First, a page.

Those Howlin’ Sounds, an up and coming rock band with influences acts such as Slaves and Black Lips, have released a debut album.
The collection, entitled “Sleepwalker” comes after the release of their first ever self-recorded single, “Twenty Five”, which hit the scene in September 2017.
Made up of 10 tunes, “Sleepwalker” kicks off with a fast-paced, energetic piece. An instrumental number that gets the listener ready for the rest of this release. Whatever the intended purpose of “Ilson Surf Disaster”, to me it serves one function: a pretty successful introduction.
Next comes “Twenty Five”, just as energetic as its predecessor, but a lyrical element certainly adds another dimension to the tune. This song feels as though it belongs in punk albums of old; its quick, deliberate vocals sit well with the equally loud instrumentals permeating the song.
The third song of this collection focuses more heavily on singer Alex Strongman’s vocal abilities. The tempo remains the same, but Strongman seems to take more control of the direction of this particular tune. The song, entitled “Be Through”, is the type to fit in very well at a live event. Its tempo is just wild enough to force you to want to get up and dance to it.
“Lose The Light”, number four on the album’s running, does represent a slight – and important – change of pace. Slightly less punk rock and slightly more “Indie”, a different kind of energy is being expressed here: if previous songs represent the thrash of punk music, this one brings across a happy “danceable” quality that can sometimes be seen in upbeat indie music.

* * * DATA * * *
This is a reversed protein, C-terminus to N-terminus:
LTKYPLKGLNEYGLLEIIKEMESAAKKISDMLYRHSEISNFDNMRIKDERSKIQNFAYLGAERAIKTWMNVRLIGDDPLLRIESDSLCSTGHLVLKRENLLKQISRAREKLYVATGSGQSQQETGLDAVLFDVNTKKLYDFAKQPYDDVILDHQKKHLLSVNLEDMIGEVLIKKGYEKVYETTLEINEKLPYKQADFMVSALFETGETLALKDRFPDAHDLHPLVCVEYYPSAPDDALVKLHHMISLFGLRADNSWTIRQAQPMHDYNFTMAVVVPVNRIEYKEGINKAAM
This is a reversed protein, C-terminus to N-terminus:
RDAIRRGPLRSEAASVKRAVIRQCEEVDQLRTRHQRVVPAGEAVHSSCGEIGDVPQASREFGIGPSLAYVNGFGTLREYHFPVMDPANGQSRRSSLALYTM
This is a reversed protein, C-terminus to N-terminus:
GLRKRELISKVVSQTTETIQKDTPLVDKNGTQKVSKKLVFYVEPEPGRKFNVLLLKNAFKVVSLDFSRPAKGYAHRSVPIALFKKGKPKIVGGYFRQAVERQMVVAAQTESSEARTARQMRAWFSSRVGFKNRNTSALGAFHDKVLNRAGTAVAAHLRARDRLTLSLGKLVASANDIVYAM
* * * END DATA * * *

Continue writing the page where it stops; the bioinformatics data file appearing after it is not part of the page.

The next few songs that make up this collection: “Slow Macomber”, “Sliverdrone” and “Forgot Me” hark back to the punk elements that began the album. However, the somewhat less frantic output of the three tunes here do achieve something different. Each beat of Kayne Clarke’s drums, Adam Crook’s bass or Luke White’s guitar seems more deliberate.
This album works through almost every version of music I would consider “Punk”, and its last three pieces exemplify this perfectly. “Panama”: quick-tempered and loud, “2p Philosophy”: slow and deliberate, a show of the band’s well-practiced instrumentals and “I Was Wrong”: an indie-punk tune you can dance to.
This album, and perhaps the sound of Those Howlin’ Sounds, is not yet fully formed. The experimentation at work in this collection is clear. But to punk and indie fans alike, I would have to invite you to listen intently to this release.